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    Sale 1996

    Impressionist And Modern Works On Paper

    7 May 2008, New York, Rockefeller Plaza

  • Lot 115

    Henri Matisse (1869-1954)

    Etude pour Madeleine I

    Price Realised  


    Henri Matisse (1869-1954)
    Etude pour Madeleine I
    signed with initials 'H.M.' (lower right)
    charcoal on paper
    10½ x 8½ in. (26.7 x 21.6 cm.)
    Drawn circa 1900-1901

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    Wanda de Guébriant has confirmed the authenticity of this drawing.

    The present lot was executed in conjunction with one of Matisse's earliest sculptural achievements, Madeleine I. Conceived in 1901, Madeleine I was Matisse's first sculpture of a female subject and alongside its male counterpart, The Serf of 1900-1903, and a later variant of the same subject, Madeleine II, one of his first major explorations of three dimensional form. As Oliver Shell has observed: "Where The Serf is stable, immobile in pose, and constructed in terms of lumpy architectural units, Madeleine I sways with a dynamic, unified spiral rhythm. Her surfaces are smooth, and there is little sign of the sort of editing with a sculptor's knife that is so evident in The Serf. Madeleine I, with its exaggerated contrapposto stance, recalling Michelangelo's Dying Slave, constitutes one of the earliest expression's of Matisse's lifelong interest in the unifying form of the arabesque or serpentine" (in "Seeing Figures: Exhibition and Vision in Matisse's Sculpture," op. cit., exh. cat., Baltimore Museum of Art, p. 51).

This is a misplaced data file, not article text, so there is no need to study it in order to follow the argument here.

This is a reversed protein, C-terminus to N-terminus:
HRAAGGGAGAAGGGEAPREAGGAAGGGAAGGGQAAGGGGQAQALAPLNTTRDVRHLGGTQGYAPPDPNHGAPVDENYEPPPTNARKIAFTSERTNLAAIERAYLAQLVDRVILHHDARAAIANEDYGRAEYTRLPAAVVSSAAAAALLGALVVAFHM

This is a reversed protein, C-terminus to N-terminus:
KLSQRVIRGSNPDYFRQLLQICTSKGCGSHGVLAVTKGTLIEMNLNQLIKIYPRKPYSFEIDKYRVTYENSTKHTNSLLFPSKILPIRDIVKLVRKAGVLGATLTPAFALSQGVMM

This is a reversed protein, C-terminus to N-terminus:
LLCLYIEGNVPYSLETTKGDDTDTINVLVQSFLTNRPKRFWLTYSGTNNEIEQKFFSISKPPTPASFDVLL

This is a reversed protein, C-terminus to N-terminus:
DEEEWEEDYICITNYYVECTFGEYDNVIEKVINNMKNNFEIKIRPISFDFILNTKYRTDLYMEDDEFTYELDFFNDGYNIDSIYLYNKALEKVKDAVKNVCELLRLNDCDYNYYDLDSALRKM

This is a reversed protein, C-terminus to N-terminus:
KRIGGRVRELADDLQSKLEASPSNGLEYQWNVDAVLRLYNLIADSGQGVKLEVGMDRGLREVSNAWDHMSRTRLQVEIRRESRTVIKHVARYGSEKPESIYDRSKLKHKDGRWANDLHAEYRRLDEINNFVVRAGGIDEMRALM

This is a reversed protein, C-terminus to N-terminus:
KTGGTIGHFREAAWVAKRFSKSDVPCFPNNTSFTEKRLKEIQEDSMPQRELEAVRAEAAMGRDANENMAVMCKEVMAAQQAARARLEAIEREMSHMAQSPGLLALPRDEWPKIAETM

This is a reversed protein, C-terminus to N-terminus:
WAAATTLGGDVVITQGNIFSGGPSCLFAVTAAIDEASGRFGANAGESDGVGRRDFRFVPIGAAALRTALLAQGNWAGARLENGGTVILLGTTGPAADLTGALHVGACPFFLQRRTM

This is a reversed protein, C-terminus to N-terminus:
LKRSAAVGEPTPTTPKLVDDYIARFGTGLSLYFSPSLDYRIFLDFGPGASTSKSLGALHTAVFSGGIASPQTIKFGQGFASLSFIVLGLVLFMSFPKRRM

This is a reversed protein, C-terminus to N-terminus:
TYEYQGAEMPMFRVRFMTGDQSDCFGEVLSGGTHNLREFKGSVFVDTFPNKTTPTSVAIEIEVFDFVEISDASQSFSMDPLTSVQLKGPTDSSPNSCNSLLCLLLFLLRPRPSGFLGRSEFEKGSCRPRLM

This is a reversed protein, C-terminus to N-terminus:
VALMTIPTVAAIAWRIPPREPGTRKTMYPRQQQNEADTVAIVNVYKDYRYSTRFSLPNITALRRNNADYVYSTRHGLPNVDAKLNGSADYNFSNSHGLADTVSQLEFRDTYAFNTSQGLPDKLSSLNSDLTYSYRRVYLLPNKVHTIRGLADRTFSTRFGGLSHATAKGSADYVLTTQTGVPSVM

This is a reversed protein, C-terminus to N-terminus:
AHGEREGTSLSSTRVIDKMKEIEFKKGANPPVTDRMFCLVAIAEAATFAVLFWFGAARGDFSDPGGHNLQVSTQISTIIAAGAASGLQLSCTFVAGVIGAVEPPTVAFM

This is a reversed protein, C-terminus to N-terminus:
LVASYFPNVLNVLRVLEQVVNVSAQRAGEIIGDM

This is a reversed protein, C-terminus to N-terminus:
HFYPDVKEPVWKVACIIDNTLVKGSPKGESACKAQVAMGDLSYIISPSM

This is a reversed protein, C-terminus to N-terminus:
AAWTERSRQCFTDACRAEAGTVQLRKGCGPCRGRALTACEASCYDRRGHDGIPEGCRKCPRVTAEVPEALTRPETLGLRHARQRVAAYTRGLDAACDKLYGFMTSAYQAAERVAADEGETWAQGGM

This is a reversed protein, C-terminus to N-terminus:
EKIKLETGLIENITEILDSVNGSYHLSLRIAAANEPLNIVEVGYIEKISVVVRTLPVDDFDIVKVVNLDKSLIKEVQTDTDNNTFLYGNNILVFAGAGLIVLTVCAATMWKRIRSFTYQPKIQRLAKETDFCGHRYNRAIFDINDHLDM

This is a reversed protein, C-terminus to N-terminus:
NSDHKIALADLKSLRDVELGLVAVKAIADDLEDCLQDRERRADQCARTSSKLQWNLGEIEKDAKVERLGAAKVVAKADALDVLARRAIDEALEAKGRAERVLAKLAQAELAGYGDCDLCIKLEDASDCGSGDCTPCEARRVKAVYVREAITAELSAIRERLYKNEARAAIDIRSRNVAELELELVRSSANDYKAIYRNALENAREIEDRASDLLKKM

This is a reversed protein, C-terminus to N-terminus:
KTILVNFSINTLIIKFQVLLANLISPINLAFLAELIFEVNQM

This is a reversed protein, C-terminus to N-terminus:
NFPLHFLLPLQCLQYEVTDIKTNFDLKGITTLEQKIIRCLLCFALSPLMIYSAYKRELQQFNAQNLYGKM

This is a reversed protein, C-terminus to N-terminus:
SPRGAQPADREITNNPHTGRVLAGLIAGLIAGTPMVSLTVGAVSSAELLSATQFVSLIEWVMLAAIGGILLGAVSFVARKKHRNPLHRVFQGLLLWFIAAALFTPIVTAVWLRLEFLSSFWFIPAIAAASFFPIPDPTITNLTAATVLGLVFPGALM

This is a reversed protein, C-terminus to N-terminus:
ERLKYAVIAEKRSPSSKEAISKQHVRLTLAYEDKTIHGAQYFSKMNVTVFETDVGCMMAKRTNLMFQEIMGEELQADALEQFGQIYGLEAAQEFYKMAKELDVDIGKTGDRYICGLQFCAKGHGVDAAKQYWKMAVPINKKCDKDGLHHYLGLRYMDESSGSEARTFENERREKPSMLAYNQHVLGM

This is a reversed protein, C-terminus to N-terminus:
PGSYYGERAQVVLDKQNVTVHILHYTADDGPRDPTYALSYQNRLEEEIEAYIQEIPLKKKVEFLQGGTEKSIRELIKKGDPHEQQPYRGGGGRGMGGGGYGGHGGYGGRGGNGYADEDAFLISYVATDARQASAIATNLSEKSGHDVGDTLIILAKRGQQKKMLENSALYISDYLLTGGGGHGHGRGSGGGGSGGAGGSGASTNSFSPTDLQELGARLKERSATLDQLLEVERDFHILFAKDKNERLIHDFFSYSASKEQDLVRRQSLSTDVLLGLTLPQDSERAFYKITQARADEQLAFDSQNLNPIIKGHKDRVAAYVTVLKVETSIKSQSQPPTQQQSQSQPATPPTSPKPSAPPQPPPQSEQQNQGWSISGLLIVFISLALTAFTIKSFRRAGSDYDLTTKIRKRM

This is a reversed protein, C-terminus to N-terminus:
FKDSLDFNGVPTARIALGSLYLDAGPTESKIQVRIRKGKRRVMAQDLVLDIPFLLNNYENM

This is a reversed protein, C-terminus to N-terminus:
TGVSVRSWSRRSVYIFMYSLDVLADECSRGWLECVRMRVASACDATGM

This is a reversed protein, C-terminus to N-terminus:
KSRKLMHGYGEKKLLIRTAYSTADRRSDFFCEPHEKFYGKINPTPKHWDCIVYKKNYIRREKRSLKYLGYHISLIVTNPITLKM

Matisse has observed that he often used the graphic medium to simplify problems of form and invest them with greater visual immediacy. Such is the case in the present drawing; the dynamic twisting of the figure is conveyed very minimally through a slight arc from the figure's bent hind leg to her upturned head. As in the sculpture, the left leg remains very straight and the arms cross, static perpendicular axes to the hips and chignon hair that veer torwards each other. The dark velvety texture of the charcoal line translates the smooth surface characteristic of the earlier Madeleine sculpture, which would become more rugged and aggressively contoured in the second version.


    Mrs. Oliphant (1985).
    Mr. John Torson, New York.
    Jane Carpenter, Inc., New York.
    Acquired from the above by the present owner, November 1988.


    Baltimore Museum of Art, Matisse: Painter as Sculptor, January 2007-February 2008.